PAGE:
Divito’s designs get off on the right foot
SHOE designer Nina Divito celebrated the launch of her second collection yesterday with a mixture of pride and sadness.
Her collection of 16 new shoes and boots received rave reviews for their luxurious feel and ingenious inclusion of couture lace.
The vertiginous footwear, featuring python, rolled velvet, ponyskin and buttersoft Nappa leather, was the centre of attention in the large, baroque-style flat over Number eight, O'Connell Street.
The flat, with its panoramic views out over the capital's main street, was home to her grandparents Ercole and Maria Divito. Sadly, Ercole (82) was buried on Tuesday, but he would have been proud of the achievements of his grand-daughter who launched her luxury shoe label earlier this year .
It was a bold step in an industry dominated by male designers such as Manolo Blahnik and Christian Louboutin.
However, Nina pursued her dream of turning her paintings of shoes into a reality and she scored considerable commercial success with her debut collection, which sold out in Brown Thomas.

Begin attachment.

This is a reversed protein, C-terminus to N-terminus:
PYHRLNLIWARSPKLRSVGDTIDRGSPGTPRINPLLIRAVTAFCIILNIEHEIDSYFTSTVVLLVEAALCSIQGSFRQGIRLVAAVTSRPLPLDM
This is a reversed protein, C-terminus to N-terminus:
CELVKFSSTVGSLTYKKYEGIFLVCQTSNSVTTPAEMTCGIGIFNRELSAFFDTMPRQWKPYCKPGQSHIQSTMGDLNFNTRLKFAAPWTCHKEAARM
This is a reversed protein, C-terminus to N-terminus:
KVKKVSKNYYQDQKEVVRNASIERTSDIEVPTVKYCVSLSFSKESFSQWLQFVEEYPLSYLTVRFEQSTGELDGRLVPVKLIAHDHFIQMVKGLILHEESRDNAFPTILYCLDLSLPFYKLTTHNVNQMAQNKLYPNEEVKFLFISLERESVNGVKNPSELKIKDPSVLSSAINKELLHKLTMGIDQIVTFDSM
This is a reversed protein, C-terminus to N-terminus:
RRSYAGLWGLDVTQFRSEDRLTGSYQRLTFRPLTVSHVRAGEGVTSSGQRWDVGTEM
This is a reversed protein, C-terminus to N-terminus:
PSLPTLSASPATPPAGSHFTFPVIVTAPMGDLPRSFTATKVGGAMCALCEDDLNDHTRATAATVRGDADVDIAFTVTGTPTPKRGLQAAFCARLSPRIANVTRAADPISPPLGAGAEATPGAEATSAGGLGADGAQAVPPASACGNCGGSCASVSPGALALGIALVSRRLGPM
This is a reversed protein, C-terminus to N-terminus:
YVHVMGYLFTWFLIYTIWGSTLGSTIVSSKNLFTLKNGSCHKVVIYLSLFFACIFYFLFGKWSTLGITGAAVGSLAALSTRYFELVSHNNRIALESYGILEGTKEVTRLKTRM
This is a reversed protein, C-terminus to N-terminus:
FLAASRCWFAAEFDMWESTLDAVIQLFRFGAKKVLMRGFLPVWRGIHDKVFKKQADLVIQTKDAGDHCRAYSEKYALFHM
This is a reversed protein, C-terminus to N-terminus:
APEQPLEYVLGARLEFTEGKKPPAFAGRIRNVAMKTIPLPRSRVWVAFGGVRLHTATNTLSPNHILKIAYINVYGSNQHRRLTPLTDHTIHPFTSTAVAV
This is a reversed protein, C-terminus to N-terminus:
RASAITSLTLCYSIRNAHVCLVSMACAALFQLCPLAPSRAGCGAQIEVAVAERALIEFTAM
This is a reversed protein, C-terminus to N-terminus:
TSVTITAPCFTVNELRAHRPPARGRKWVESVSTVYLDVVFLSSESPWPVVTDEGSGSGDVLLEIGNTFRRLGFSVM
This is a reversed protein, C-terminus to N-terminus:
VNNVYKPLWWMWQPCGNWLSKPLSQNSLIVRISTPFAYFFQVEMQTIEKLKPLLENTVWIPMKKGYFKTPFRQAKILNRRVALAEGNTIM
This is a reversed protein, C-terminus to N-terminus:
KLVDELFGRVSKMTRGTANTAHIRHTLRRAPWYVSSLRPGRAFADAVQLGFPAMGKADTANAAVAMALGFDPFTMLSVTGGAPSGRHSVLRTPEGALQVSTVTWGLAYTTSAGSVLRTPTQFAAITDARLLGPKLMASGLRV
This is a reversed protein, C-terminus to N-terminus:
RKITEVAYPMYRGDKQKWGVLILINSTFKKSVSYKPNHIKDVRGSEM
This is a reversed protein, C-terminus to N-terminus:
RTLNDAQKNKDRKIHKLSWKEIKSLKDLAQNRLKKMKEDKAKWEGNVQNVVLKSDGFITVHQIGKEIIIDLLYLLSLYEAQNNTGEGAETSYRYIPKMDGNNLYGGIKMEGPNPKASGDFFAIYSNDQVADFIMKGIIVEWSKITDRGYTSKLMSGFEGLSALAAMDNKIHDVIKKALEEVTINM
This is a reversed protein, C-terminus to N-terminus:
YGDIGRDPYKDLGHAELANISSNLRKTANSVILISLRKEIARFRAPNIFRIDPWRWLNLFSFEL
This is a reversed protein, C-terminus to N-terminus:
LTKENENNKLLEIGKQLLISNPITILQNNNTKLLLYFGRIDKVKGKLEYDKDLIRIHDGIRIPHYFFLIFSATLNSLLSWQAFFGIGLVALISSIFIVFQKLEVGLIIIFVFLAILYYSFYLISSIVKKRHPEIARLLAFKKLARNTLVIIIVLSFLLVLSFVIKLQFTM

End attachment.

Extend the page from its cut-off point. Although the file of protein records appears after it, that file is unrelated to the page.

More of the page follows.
The Foxrock woman only supplies to Brown Thomas in Ireland and sells privately in England. Her shoes retail from €395 for patent ballerina flats called Jackie to €1,100 for mid-calf python boots called Lara.
Yesterday, there was a lot of excitement about Nina's decision to work with lace, which she sourced in France. Lace is one of the big fashion trends this autumn-winter season and Nina's lace has been reinforced with elastic so it translates into a workable shoe fabric in the Giorgi sandal (€540).
Her attention to detail is immense, and even the platform is covered with sexy lace, while the Jeni shoe (€595) features an embroidered lace ruffle lined with suede.
The real showstopper is the Becca D, a mixture of a Nappa court shoe with a flight of fancy and a ruffle of embroidered couture lace and suede.
While Nina's ancestors, the Divitos and Cafollas, came to Ireland to sell handmade ice-cream, she travels to Strada near Padua in northern Italy to factories where her designs are translated into leather and luxurious fabrics by old-school Venetian shoe experts employing age-old techniques. This season, she has introduced slightly lower heels for those who love the glamorous look, but don't want six-inch skyscrapers.
Nina's decision to launch her collection in the old family home over the former Broadway Cafe is an indication of her sense of family, something which grabbed a famous distant relative – Hollywood actor Danny DeVito – when he was here to promote his film ‘Matilda’ in the mid-1990s.
He arrived in a limousine outside Number eight, O'Connell Street one afternoon, after saying he wanted to track down his Irish roots on ‘The Late Late Show’. The pint-sized star and his bodyguard arrived at the flat. Nina's grandmother, Maria, brought him into her kitchen for a cup of coffee.